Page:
As the pound continued to struggle as trading reopened after Friday’s record crash, something happened that has never happened on the markets before.
The 10-year yield of gilts - government bonds- fell to 1% the lowest ever and, as Sky News' Ed Conway pointed out, records go back to the 18th century.
He said it would “not be plain sailing” for the British economy.
He said his emergency Brexit budget, predicted before the referendum, would not be necessary until the UK formally applied to leave the EU, which is expected when the new prime minister is in office in the autumn.
The pound slumped to its lowest level since 1985 on Friday after initially climbing steeply on the back of early suggestions Remain would win.
The FTSE 100 performed better than expected on Monday morning, falling by 0.46% after Osborne's speech before the markets opened.
London’s premier index dropped 24.75 points to 6,114, a vast improvement on the collapse on Friday following Britain’s decision to leave the European Union.
Trading in the shares of two banks fell by so much the trading had to be suspended. Barclays share price fell by 10.3%and RBS by 15%, triggering an automatic stop on trading to allow them to recover from the downward spiral.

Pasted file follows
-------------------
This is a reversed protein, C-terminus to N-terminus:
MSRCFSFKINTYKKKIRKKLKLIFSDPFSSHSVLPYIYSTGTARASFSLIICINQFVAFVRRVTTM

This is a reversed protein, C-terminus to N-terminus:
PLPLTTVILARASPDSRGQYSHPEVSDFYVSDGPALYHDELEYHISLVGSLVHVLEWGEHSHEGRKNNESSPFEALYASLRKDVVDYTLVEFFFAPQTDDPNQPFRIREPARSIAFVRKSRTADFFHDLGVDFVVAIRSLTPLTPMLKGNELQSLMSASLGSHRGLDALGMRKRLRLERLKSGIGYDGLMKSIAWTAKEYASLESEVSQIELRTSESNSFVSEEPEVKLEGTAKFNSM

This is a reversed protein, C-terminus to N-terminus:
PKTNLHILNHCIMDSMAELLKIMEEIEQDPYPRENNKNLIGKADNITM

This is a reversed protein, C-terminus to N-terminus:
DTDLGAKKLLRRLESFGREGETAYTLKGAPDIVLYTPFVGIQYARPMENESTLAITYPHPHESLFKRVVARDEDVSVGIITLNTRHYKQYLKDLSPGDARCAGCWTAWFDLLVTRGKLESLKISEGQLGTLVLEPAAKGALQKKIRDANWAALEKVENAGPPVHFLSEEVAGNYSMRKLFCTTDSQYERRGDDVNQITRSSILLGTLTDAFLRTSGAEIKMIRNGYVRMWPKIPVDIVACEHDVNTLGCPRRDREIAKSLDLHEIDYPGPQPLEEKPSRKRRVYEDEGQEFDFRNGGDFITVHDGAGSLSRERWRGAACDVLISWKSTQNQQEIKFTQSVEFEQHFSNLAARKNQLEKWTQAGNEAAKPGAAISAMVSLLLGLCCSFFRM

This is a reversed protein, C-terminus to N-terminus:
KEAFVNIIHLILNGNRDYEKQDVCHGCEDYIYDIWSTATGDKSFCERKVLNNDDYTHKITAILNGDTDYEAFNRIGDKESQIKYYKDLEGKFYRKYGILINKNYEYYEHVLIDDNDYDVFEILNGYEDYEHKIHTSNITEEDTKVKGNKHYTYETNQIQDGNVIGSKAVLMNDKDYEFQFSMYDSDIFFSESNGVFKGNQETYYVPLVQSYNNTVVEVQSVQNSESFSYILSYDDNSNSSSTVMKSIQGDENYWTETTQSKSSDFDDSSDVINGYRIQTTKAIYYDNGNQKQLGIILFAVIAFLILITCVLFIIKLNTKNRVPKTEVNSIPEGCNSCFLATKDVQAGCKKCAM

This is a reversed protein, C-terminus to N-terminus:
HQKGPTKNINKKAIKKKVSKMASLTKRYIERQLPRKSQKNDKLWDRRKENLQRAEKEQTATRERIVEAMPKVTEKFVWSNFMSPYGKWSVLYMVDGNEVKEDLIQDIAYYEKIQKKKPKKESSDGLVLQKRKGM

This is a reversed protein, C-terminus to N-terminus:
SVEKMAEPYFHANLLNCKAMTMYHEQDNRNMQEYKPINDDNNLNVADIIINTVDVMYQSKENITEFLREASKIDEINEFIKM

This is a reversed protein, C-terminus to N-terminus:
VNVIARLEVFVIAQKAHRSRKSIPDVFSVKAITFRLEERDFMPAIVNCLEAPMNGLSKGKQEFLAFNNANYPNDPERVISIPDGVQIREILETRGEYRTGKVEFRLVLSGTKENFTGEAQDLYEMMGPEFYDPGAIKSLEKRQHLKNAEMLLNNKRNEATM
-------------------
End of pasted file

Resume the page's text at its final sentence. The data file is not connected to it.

Shares in housebuilders also took a dive, with both Taylor Wimpey and Persimmon slumping. Foxtons, which issued a Brexit profit warning, plunged 17%.
EasyJet also fell, by 14%, following a statement saying it will take a £28 million hit following two months of turbulence, adding that Brexit would have a negative impact on the airline.
Tony Cross, market analyst at Trustnet Direct, said: “That profit warning from Foxtons is doing the wider sector no favours. The biggest faller in early trade however is easyJet, with a profit warning having been issued by the airline, highlighting the damaging effects of a plummeting pound and the accompanying economic uncertainty.
“There’s still an awful lot of questions that need to be answered as to what happens next and until we see some clarity here, the volatility is likely to continue.”